My plan was to write the further adventures of Jupiter, Bob and Pete for a few years before creating my own series of juvenile detective novels.  My series was going to include girls and boys, to appeal to readers of both genders.

Over the years, the dream never really died; it just sort of went on the back burner.  There was college, when I decided to major in Education because I wanted something to “fall back on” if a writing career never took off.  Then there was business school when I couldn’t finish college after Mom died, followed by Cosmetology school when I realized that I was the world’s worst secretary.

I kept writing when I had the time or when a story idea hit me, but I just never seemed to finish anything.  I got married, had kids, saw my beloved Three Investigators series come to a close.  I thought that maybe, someday, when the kids were grown and life slowed down, I might actually write my book.

Apparently I needed something to remind me to pay more attention to my dream, and that reminder came in the form of a maple tree falling on my car on a stormy June night two years ago.  When I came home from the hospital, unsure of just how much mobility I was going to get back, my big sister gave me a Netbook.

“Maybe this is the universe’s way of telling you to sit down and finally write that book,” she told me.

And that’s where I am today.  My focus is more on writing Romance than on mysteries, but I am writing every day.  My novel, “Her House Divided” is nearly finished, and I have an opportunity to send it to an agent when it’s done.

It took forty years, a random maple tree, and a broken neck, but I am finally what I wanted to be:  a Writer.

And the Three Investigators?  Well, the series is long gone, but we fans still have each other, and I get to post my Three Investigators fanfiction on the Three Investigtors U.S. Editions Collectors Site.

That’s closer than some people get to realizing their dreams.

I just wish the universe didn’t have to drop a tree on my head  to get me here.

Car and Driver

Describe the last nightmare you remember having. What do you think it meant?

The last nightmare I had was a variation of the same nightmare I always have:    I was in a car, arguing with my husband about something, and the car went off the side of the road into water.

My husband isn’t always the driver when I have this nightmare.  Growing up, I usually dreamed of Aunt Marian behind the wheel, although Mom was there fairly often as well.  For a time in my early thirties, one of my sisters chauffeured me to my watery death in my dreams, but I’ve also seen friends  or employers or others, depending on what was taking place in  my life at the time.  The one constant is that I am never the driver.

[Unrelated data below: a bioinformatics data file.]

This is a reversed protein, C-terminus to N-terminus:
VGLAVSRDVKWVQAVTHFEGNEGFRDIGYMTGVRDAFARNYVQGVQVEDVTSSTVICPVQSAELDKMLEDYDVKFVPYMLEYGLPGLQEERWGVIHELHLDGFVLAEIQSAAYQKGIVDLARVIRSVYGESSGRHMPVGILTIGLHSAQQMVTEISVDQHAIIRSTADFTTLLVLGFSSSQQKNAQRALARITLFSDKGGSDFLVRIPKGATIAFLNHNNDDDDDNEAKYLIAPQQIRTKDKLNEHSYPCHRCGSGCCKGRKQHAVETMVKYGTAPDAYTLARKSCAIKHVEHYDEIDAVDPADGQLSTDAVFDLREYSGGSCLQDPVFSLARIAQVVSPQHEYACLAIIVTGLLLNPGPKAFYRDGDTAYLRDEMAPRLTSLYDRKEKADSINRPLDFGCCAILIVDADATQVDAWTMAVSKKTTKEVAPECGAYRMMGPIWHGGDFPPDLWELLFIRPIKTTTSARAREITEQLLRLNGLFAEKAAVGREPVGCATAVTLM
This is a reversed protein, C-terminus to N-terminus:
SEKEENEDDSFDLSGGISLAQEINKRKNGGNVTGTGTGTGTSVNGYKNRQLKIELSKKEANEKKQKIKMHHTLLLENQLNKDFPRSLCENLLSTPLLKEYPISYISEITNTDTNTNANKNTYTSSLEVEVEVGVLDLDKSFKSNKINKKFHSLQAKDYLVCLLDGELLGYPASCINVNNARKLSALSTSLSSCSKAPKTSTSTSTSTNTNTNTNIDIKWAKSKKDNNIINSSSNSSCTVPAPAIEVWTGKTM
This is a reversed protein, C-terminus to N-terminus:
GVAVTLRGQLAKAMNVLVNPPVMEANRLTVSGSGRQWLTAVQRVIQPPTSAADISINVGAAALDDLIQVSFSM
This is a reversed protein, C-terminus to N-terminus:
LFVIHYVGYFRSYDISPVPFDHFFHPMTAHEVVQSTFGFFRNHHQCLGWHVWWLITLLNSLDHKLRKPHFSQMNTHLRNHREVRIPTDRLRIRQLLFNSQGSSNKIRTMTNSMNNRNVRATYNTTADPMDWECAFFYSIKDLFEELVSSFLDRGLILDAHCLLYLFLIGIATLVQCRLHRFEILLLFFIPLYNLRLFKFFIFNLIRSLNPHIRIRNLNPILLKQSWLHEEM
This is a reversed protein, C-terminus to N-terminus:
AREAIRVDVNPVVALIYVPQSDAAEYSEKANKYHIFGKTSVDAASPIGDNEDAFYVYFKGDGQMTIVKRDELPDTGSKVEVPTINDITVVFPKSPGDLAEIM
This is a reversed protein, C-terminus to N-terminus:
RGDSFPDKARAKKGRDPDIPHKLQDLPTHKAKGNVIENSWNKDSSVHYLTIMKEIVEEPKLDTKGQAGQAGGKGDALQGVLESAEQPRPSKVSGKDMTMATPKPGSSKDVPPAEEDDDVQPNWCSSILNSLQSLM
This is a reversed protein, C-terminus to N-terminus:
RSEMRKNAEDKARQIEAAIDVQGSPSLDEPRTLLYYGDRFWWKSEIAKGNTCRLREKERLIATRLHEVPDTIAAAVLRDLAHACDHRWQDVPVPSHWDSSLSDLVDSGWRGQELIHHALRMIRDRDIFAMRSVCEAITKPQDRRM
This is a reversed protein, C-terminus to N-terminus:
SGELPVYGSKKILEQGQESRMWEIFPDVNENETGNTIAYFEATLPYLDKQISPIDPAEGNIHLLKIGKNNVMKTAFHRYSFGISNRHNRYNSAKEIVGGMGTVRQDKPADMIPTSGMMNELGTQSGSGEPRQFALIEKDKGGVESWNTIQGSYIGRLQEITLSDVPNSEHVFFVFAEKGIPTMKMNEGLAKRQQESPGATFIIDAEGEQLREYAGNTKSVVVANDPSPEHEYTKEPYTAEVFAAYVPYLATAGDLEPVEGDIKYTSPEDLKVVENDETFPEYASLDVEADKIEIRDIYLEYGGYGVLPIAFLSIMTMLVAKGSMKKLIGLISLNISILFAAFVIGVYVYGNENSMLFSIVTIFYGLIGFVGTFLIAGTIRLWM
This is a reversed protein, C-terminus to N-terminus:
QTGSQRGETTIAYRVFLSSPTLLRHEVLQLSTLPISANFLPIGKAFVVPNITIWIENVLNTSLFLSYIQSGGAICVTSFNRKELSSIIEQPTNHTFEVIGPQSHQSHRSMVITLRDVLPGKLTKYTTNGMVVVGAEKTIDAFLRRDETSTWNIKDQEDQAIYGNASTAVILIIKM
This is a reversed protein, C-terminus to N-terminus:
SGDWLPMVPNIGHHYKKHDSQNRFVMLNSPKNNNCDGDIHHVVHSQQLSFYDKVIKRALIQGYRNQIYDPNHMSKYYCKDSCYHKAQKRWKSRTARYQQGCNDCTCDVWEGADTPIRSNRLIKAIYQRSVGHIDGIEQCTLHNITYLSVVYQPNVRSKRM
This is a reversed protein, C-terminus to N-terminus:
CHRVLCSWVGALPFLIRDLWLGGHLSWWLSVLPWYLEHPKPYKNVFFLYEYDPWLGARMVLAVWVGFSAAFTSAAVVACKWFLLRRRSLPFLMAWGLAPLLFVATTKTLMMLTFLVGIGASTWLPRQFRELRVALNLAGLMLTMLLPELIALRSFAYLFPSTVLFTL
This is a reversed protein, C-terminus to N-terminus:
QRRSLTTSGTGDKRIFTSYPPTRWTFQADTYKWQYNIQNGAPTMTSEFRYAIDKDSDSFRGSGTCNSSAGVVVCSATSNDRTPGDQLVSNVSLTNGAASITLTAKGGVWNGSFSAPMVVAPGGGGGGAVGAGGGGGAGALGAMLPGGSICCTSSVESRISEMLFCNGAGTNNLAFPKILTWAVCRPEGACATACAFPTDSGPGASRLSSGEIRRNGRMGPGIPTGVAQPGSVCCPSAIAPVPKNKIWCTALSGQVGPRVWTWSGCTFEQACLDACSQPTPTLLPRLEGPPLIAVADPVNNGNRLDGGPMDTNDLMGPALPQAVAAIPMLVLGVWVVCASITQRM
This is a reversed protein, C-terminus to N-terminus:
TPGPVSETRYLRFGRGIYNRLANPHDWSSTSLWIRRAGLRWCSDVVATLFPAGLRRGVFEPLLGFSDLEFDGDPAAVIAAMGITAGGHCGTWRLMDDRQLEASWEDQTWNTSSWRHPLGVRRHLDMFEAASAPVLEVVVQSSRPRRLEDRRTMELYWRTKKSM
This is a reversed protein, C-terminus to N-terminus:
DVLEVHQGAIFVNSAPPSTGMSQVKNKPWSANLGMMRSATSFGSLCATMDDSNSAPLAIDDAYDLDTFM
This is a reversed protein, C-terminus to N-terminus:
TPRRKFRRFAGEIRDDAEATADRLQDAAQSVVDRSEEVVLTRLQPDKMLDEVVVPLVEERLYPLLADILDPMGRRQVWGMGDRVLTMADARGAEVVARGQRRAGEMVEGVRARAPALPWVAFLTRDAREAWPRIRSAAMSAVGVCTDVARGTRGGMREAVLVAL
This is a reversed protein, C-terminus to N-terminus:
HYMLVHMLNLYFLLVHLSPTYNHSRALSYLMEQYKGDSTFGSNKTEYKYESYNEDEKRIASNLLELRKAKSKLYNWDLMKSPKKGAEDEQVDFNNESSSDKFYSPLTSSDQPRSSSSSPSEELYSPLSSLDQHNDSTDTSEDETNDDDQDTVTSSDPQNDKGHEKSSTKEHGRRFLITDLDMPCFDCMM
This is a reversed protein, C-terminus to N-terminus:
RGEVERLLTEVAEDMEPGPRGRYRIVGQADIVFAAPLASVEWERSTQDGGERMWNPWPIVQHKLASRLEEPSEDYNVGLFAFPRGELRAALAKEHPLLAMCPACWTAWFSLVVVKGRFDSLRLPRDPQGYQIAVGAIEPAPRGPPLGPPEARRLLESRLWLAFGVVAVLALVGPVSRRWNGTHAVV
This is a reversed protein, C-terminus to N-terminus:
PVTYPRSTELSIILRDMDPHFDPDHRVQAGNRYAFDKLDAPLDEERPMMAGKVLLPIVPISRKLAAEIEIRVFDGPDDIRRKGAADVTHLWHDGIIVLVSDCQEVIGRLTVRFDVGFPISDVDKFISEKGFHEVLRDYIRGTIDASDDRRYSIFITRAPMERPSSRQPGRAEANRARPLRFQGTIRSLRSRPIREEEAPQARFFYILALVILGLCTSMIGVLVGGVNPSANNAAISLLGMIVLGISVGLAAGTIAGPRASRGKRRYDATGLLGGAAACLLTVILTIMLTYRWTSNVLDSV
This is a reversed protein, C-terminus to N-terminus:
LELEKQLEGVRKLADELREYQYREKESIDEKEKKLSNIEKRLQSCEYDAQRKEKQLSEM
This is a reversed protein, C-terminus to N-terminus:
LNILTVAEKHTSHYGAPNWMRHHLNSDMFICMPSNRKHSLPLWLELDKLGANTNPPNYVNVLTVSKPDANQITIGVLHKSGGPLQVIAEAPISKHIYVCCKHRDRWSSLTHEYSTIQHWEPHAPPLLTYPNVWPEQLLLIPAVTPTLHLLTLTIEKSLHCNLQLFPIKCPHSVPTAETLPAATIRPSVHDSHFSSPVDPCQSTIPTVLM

Sometimes the car plunges off the South Haven drawbridge, or flood waters rise too quickly to escape.  The car might crash through thin ice and settle to the bottom of a lake, or a distracted driver throws it into drive instead of reverse in the marina parking lot.

We won’t even discuss what takes place when I dream about driving across the Mackinac Bridge.


I had the nightmare the first time when I was four years old and I have continued to have the same dream over and over throughout my life.  My family assures me that it is not a repressed memory of any kind; I have never been in a car accident that involved water.

For a long time, I thought it was a precognitive dream.  I believed that I was destined to die in a car in water, and so I developed a completely irrational fear of bridges and any road that is too close to water.   Not an easily manageable fear for someone who lives within fifteen minutes of Lake Michigan — or who goes on frequent vacations to Michigan’s Upper Peninsula.

Yes, I have to be sedated to cross the Mighty Mac.

The odd thing is that I am not afraid of water.  I swam before I walked; my family bought the cottage right on the shore when I was three years old and I spent more time submerged than on dry land when I was growing up there.  I have always been clumsy and awkward until I hit water, at which point I personify the words of Kurt Vonnegut:  In the water, I am beautiful.

As I’ve gotten older, I’ve come up with my own theory about what my nightmare means, and I don’t believe it has anything to do with water.  It’s about control – or lack thereof.

I have this nightmare whenever I feel that I am not in control of my own life.  The car is always driven by the person who I feel is trying to run my life, and since I have never been any good at standing up for myself, I think I have the dream when I feel trapped or bullied.  The driver of the dream car drives me to my doom in my dreams, while driving me to unhappiness in real life.

The only good part of the dream is waking up from it with the Big Guy close by.  I wake up gasping for air – I am drowning, after all – and I am so horrified that I can’t move.   Without completely waking up, the Big Guy will pull me close and murmur, “You swam to the top, Honey.  You didn’t drown.”  Then he promptly drops back off to sleep and pretends not to remember the incident in the morning.

I am always touched that he knows me well enough to tell what bad dream I’ve had without having to be told.